Protestant and Catholic aren't different religions.

    I'd say that they are indeed different "religions." They don't purport to worship a different God, however.

    If the are not different, then what were you and I going on and on about a month ago? Of course, you were saying then that they were not different also, so at least you are consistent.
    Using Wikipedia, (I know)
    said:

    Religion is a set of beliefs concerning the cause, nature, and purpose of life and the universe, especially when considered as the creation of a supernatural agency,[1] or human beings’ relation to that which they regard as holy, sacred, spiritual, or divine.

    In the essential points, they are the same, it's in the details that they differ. From your perspective, every different sect would be a separate religion, including those various Bapist sects. That said, arguing this is like arguing about how many angels can dance on the head of a pin.

    I don't see that it matters, but as usual, ymmv.
  • said:



    said:

    Religion is a set of beliefs concerning the cause, nature, and purpose of life and the universe, especially when considered as the creation of a supernatural agency,[1] or human beings’ relation to that which they regard as holy, sacred, spiritual, or divine.


    That's the problem with Wikipedia when you get onto sensitive subjects. You get bullshit.


    Religion is a set of commonly held beliefs and rituals, usually but not always in relation to the belief in and [method of] worship of a supreme being or beings.
    (Buddhists and Atheists being obvious exceptions to the "supreme being" thing, albeit for vastly different reasons.)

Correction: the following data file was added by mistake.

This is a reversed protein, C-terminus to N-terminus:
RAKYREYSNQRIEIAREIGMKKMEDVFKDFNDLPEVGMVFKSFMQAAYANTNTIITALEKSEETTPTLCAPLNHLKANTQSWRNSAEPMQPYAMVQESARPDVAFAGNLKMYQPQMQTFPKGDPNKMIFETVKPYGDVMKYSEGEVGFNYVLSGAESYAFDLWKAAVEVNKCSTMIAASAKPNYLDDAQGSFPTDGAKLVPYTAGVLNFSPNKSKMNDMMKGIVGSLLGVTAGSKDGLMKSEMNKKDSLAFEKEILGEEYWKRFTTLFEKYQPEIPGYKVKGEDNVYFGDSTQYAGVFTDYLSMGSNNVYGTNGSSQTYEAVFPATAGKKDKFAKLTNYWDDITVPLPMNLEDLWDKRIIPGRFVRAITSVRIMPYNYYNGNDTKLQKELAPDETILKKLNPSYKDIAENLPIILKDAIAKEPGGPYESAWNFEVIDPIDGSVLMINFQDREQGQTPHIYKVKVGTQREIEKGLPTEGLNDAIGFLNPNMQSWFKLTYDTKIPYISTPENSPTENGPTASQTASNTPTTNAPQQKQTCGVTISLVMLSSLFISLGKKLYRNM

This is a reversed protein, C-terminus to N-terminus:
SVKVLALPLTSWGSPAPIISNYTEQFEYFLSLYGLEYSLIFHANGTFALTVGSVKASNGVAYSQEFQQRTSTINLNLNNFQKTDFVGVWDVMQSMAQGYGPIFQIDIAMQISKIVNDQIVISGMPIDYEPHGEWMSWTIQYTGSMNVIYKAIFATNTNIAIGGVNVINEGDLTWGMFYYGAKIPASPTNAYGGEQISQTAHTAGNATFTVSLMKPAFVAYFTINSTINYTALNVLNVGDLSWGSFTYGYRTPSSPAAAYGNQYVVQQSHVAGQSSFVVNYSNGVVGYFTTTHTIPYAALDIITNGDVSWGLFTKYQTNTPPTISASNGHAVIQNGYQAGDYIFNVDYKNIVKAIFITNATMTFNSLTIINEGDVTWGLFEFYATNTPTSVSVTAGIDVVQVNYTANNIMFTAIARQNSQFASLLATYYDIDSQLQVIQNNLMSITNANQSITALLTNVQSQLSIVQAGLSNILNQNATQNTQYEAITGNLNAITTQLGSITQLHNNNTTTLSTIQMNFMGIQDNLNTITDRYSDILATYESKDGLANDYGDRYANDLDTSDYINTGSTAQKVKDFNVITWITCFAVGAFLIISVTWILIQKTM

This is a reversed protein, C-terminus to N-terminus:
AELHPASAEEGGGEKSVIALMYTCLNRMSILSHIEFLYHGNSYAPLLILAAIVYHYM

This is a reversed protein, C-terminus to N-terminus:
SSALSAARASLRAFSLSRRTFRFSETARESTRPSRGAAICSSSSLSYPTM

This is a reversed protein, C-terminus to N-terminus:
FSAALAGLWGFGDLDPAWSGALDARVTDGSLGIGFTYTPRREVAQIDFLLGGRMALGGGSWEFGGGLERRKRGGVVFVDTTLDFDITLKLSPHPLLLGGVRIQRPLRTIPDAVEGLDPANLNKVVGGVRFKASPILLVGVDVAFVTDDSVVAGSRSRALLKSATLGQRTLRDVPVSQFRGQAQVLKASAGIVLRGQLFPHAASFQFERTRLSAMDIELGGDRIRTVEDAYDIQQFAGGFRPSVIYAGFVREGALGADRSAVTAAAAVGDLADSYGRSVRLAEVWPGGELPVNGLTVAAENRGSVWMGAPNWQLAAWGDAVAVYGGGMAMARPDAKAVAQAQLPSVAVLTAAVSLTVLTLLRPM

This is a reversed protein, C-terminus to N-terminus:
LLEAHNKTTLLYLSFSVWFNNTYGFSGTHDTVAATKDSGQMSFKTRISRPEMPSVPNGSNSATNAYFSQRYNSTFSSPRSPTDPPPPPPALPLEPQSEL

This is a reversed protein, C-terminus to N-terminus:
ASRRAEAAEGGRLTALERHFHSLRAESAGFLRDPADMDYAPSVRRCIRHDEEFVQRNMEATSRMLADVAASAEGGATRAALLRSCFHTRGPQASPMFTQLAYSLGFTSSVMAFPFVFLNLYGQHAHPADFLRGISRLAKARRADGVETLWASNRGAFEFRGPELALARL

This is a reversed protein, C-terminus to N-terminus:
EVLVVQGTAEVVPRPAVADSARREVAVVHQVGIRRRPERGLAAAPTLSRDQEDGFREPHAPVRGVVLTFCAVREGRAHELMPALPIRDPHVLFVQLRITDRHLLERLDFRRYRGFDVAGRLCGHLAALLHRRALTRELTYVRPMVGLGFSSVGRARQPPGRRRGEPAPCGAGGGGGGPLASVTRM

As most people know, including Bill, if he's pull his head out of his ass, the religious practices of Catholics and the religious practices of Protestants are vastly different.

    Or perhaps I can be charitable and say that he simply doesn't understand what was so revolutionary about what Martin Luther said.
  • said:

    As most people know, including Bill, if he's pull his head out of his ass, the religious practices of Catholics and the religious practices of Protestants are vastly different.

    If christianity is "a religion", then two expressions of it are not different religions so long as religion has the same meaning both times.
  • said:

    said:



    said:

    Religion is a set of beliefs concerning the cause, nature, and purpose of life and the universe, especially when considered as the creation of a supernatural agency,[1] or human beings’ relation to that which they regard as holy, sacred, spiritual, or divine.

    That's the problem with Wikipedia when you get onto sensitive subjects. You get bullshit.

    Religion is a set of commonly held beliefs and rituals, usually but not always in relation to the belief in and [method of] worship of a supreme being or beings.
    (Buddhists and Atheists being obvious exceptions to the "supreme being" thing, albeit for vastly different reasons.)
    Yours is a different definition, what I would call "rectal data" and made by you to suit your purposes. If you have a cite for your definition (beyond your own anus) take this as an invitation to post it.

    Buddhism and Athieism are not religions. Buddhism has many facets, but however you slice it buddhism does not address (or concern itself with) the issue of a creator or surpreme being which is central to the matter of religion as most of the rest of the world uses the term.

    Athiesism per se has no beliefs in common beyond the belief that there is no god or surpreme being, ergo regardless of how loudly or how many times you repeat the mantra that "athiesm is a religion;" it's pretty hard to make a case for it being a religion beyond simple emotional backlash at the temerity of athieists.
    said:

    As most people know, including Bill, if he's pull his head out of his ass, the religious practices of Catholics and the religious practices of Protestants are vastly different.

    Or perhaps I can be charitable and say that he simply doesn't understand what was so revolutionary about what Martin Luther said.